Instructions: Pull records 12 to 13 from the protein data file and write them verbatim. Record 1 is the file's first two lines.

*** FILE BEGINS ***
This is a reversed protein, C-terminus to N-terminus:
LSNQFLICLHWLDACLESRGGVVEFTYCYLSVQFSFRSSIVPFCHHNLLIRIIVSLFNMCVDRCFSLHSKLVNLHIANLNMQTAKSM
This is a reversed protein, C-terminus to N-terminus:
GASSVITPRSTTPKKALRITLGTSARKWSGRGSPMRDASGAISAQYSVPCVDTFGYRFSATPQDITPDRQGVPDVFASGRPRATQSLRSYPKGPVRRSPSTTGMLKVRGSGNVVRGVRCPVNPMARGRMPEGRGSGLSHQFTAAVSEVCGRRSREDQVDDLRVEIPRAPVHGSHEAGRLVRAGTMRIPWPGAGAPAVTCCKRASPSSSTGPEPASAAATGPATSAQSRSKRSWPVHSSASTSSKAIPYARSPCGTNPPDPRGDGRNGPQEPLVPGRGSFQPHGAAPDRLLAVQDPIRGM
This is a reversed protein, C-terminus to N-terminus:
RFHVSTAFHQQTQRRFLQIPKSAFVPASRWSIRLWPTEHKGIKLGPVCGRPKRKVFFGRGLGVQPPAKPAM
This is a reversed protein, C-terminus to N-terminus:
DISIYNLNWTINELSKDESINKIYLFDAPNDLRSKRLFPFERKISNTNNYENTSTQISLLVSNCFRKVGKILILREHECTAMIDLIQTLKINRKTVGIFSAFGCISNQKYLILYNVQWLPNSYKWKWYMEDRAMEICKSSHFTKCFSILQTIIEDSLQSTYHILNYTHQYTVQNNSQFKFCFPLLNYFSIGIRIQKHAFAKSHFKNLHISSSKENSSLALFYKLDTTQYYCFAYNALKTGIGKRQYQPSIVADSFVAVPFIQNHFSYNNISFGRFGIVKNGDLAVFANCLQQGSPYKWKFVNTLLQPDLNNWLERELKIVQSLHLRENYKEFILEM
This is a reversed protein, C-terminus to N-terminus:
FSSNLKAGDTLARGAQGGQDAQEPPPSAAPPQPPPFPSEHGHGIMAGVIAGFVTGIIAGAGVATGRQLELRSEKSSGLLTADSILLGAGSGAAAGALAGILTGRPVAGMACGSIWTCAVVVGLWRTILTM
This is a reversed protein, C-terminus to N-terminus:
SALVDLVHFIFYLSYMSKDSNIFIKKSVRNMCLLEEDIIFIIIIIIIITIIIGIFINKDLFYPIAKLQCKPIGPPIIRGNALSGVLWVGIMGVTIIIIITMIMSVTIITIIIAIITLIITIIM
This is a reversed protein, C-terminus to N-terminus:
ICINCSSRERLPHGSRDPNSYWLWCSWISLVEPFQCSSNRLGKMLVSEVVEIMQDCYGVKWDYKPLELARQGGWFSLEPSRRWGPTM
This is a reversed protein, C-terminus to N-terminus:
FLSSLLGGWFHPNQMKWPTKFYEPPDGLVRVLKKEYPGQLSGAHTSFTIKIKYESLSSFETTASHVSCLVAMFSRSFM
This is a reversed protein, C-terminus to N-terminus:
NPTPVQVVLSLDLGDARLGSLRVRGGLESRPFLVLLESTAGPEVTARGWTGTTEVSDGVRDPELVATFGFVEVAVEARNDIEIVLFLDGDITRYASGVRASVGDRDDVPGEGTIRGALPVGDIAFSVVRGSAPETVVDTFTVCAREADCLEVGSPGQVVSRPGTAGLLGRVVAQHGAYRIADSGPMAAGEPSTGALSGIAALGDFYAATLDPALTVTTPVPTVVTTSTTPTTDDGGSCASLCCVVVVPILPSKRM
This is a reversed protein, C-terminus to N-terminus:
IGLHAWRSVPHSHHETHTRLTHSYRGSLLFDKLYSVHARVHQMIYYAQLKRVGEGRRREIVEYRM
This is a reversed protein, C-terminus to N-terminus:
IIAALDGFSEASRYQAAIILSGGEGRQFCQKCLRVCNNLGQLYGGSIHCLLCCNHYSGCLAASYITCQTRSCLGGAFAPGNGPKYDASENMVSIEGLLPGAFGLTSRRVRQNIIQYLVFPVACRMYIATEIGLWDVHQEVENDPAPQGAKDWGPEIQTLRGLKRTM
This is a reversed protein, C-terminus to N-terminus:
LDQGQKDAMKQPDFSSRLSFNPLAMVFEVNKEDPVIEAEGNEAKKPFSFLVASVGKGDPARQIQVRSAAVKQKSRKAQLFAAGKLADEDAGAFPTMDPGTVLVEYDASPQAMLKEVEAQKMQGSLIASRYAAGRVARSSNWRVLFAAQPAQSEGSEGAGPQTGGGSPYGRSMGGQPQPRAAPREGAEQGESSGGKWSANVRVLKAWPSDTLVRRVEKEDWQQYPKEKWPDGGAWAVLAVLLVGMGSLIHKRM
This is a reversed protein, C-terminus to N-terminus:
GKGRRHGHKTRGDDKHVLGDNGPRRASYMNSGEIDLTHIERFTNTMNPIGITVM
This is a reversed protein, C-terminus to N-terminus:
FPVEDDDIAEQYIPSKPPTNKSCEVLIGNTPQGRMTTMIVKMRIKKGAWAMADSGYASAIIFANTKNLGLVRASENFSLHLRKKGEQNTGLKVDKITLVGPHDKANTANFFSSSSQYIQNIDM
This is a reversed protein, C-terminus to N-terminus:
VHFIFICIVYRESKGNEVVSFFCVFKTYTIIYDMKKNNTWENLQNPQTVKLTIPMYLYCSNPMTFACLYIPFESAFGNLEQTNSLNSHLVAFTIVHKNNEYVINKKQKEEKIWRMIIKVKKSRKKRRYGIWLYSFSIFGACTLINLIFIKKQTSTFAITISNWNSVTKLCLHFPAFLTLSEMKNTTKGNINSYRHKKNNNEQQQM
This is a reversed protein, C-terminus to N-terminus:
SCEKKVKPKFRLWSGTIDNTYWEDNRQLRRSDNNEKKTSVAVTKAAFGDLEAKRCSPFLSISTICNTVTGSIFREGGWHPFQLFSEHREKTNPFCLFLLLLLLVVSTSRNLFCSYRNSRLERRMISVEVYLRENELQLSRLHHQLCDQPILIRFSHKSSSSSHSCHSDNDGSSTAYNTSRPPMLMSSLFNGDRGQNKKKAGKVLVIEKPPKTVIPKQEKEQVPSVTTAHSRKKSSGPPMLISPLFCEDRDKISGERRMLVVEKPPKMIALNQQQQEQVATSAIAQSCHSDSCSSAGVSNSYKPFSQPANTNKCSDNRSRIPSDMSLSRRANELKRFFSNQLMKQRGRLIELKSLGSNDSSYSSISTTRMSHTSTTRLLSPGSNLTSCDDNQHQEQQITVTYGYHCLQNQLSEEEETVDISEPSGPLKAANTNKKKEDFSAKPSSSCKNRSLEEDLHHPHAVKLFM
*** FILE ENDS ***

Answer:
This is a reversed protein, C-terminus to N-terminus:
LDQGQKDAMKQPDFSSRLSFNPLAMVFEVNKEDPVIEAEGNEAKKPFSFLVASVGKGDPARQIQVRSAAVKQKSRKAQLFAAGKLADEDAGAFPTMDPGTVLVEYDASPQAMLKEVEAQKMQGSLIASRYAAGRVARSSNWRVLFAAQPAQSEGSEGAGPQTGGGSPYGRSMGGQPQPRAAPREGAEQGESSGGKWSANVRVLKAWPSDTLVRRVEKEDWQQYPKEKWPDGGAWAVLAVLLVGMGSLIHKRM
This is a reversed protein, C-terminus to N-terminus:
GKGRRHGHKTRGDDKHVLGDNGPRRASYMNSGEIDLTHIERFTNTMNPIGITVM